A DECISION over a controversial wind farm application in the Highlands has been taken out of a local council’s hands after a series of delays.
The seven-turbine Beinn Mhor scheme in Glen Affric, which attracted more than 1,200 objections, will now go to a Scottish Government reporter for a final ruling.
Developer wpd Scotland has successfully argued that Highland Council had not made a determination within an agreed timeframe.
The move to resolve the proposal more quickly came after a scheduled site visit by councillors from the south planning applications committee (Spac) this week was cancelled for a second time because of bad weather.
The application has now been subject to a total of six delays and the developer said it was vital for it to press on to secure planning permission in time to allow a connection date before April 2017, to take advantage of an enhanced subsidy.
Kyla Donaldson, the company’s Scottish project manager, said: “It has always been wpd’s preference for Highland Council to determine this application and we were disappointed that the committee was unable to make its most recent visit to the site and come to its decision.
“Our appeal for non-determination of the application at this stage is based on the very tight timescales we have for connecting the wind turbines to the electricity grid.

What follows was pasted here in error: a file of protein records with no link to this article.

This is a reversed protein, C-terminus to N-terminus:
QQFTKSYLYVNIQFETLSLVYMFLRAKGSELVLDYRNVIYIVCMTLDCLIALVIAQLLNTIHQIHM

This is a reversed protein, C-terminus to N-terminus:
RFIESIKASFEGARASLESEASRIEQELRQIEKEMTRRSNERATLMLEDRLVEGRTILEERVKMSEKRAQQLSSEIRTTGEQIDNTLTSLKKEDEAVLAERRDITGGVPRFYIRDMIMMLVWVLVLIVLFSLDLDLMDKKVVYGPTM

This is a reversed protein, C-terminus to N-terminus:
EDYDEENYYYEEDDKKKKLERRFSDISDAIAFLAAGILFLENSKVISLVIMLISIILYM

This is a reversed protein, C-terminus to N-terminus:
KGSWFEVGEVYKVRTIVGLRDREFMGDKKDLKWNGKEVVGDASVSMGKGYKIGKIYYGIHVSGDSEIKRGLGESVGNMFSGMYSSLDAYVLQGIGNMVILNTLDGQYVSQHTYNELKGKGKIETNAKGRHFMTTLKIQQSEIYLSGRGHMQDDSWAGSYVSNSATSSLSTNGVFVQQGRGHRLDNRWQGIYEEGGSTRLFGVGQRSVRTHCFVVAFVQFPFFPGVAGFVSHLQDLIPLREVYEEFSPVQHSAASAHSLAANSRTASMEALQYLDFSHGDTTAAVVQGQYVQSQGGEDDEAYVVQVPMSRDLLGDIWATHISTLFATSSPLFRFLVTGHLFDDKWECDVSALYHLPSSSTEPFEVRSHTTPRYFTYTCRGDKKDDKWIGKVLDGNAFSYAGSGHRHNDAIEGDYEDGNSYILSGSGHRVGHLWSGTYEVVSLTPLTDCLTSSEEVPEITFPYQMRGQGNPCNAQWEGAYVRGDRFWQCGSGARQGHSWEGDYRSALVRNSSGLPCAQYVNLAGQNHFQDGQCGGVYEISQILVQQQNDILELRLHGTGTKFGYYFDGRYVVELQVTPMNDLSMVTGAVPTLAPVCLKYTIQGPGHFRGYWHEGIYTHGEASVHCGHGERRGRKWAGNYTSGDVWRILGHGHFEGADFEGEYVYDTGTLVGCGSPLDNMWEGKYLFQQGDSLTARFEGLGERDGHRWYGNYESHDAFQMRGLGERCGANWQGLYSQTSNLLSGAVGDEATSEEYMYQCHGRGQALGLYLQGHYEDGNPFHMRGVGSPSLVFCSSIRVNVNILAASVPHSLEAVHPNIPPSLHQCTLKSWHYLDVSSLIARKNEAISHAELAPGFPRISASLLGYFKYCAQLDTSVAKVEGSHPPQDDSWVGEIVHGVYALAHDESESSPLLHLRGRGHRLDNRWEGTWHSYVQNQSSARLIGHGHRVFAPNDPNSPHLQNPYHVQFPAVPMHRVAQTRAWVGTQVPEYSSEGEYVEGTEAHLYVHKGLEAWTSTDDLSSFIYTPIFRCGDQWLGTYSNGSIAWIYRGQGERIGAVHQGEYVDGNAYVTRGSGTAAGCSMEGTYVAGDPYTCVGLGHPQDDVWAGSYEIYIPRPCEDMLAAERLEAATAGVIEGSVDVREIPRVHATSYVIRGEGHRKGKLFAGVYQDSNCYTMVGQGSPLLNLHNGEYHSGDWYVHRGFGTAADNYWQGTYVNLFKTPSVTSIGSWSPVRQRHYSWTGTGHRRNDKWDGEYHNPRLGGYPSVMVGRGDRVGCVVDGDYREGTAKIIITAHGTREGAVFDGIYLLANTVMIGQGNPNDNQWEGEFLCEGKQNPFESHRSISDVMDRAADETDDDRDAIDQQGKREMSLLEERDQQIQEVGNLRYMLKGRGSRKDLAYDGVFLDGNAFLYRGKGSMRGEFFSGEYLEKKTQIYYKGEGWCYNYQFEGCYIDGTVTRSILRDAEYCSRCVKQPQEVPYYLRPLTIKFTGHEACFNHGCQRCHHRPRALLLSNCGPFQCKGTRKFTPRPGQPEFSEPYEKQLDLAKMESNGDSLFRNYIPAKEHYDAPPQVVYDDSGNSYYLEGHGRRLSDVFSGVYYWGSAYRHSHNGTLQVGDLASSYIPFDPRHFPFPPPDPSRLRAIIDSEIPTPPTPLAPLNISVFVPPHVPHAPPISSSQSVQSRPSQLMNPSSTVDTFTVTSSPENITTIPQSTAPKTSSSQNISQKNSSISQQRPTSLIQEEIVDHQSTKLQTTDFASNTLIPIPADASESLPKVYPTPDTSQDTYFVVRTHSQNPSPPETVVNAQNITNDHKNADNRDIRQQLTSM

“The Beinn Mhor wind farm is one of the few projects in Scotland with a connection date before April 2017.”
A council spokeswoman said the proposed wind farm was classed as a major development, giving the authority four months to process the application.
She added: “The application was made valid on 1 May 2014 and, under normal circumstances, we would have until 31 August to come to a decision.
“However, in this case the council offered to enter into a processing agreement, which can be used to mutually agree a realistic timescale in which to determine a complex case such as this.
“The effect of this was to extend the time for determination of the application to 24 November 2014.”
But on 18 November, councillors decided that a site visit would be required. The spokeswoman said: “The site visit set in January had to be cancelled due to bad weather. The rearranged site visit also had to be cancelled on account of bad weather.”
As a result, the developer lodged an appeal against non-determination of the application and was successful in getting it referred to the Scottish Government, which will take several weeks to reach a decision.
The wind farm has met with fierce opposition, including from the Mountaineering Council of Scotland (MCofS) which claimed the turbines, standing at nearly 392ft, would destroy the scenic Glen Affric.
MCofS chief officer David Gibson said: “This site cannot support a wind energy development of the scale proposed without causing an unacceptable and intrusive impact on the important and iconic landscape, with consequent impacts on tourism.
“The area has high scenic value which is of international repute and popular with a wide range of visitors, not just mountaineers.
“If consented, the development could turn a landscape which is outstanding into something which is plain ordinary.”
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